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>> absolutely, this is one of the run articles of fate between president trump and his base support in 2016. how many tied did we hear him say we're going to build the wall? yeah, he said mexico would pay for it. clearly they aren't. at least he can say -- first of all, he will build new wall with the money appropriated by congress and the money he will repurpose. even if he's blocked in the national emergency and he builds i think john said 77 miles of new wall, at least he can say look, i have done everything i could. i took it to congress, i vetoed when they disapproved my national emergency declaration. i've done everything i could and lord know as democrat wouldn't. that's the argument he makes. >> shepard: real quickly. looks like there were five that were going to vote against him here. getting to 12 wasn't as john roberts the worst case, but if any of those individuals, do you see one who is making a statement on some other level or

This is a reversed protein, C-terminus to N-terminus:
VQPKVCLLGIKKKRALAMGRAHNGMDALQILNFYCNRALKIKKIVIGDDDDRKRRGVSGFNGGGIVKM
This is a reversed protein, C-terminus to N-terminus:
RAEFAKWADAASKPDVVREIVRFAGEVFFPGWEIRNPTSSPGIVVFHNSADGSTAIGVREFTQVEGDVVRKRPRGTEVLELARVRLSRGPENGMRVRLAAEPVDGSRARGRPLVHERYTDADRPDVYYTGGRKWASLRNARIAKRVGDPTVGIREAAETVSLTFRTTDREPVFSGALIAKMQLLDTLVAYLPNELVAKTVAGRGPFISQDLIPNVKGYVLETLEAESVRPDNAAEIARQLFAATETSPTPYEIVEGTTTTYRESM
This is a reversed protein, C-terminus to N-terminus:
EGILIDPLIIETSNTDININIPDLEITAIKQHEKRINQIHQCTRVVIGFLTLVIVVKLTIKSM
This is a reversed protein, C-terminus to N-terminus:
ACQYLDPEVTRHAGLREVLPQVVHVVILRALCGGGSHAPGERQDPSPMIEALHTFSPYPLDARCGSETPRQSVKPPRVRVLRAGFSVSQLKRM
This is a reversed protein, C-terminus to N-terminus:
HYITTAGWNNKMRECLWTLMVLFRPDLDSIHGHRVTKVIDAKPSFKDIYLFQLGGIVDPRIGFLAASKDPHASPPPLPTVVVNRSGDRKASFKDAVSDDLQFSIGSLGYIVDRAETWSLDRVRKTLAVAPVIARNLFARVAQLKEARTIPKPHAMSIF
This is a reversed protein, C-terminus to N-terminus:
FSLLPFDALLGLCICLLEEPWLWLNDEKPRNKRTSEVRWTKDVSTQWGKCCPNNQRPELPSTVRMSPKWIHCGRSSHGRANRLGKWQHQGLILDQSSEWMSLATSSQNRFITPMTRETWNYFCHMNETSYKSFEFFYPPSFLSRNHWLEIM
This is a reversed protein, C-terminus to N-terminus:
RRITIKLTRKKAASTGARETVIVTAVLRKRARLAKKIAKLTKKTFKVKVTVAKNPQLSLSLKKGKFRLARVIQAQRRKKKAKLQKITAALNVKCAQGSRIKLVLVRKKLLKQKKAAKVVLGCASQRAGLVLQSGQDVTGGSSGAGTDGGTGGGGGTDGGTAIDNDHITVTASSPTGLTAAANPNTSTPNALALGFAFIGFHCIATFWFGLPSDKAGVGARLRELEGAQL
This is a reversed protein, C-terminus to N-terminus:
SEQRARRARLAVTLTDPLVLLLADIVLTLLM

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is this all about the constitution says the house controls the purse strings and sir, mr. president respectfully you do not? is anyone saying more than that? >> i don't think so. maybe some of the more moderate people like susan collins, lisa murkowski potentially. this in a sense was an easy vote for some republicans because they didn't have to buck the president's policy and say we don't agree with you on building the border wall. this is about the separation of powers, constitution and worth standing up for our own institution against what we see as you overreaching and deciding to declare a national emergency. >> shepard: we'll see if we hear from the president. wouldn't be out of character. thanks, chris. >> good to see you. congratulations. can i say quickly you got a big award? real quickly, i want to say a very distinguished man came up and said i want to congratulate